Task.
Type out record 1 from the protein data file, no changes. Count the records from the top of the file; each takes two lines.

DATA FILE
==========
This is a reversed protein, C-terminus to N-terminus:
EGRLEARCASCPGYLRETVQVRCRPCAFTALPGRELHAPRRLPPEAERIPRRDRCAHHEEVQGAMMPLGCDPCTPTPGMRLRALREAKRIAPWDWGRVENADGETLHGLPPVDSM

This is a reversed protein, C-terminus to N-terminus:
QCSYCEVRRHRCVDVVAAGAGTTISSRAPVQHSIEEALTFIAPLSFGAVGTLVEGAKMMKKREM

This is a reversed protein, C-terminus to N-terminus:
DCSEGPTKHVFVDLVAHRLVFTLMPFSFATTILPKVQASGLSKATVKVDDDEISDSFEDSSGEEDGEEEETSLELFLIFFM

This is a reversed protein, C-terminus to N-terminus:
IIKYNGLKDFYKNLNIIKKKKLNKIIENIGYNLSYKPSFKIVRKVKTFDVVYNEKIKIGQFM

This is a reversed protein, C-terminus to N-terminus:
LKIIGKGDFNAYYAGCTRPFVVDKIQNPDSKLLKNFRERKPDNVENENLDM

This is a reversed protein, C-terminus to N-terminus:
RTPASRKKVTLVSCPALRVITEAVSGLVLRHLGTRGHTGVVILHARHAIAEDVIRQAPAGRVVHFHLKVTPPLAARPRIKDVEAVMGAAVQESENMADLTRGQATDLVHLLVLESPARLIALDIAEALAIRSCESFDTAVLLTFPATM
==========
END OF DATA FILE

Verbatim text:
This is a reversed protein, C-terminus to N-terminus:
EGRLEARCASCPGYLRETVQVRCRPCAFTALPGRELHAPRRLPPEAERIPRRDRCAHHEEVQGAMMPLGCDPCTPTPGMRLRALREAKRIAPWDWGRVENADGETLHGLPPVDSM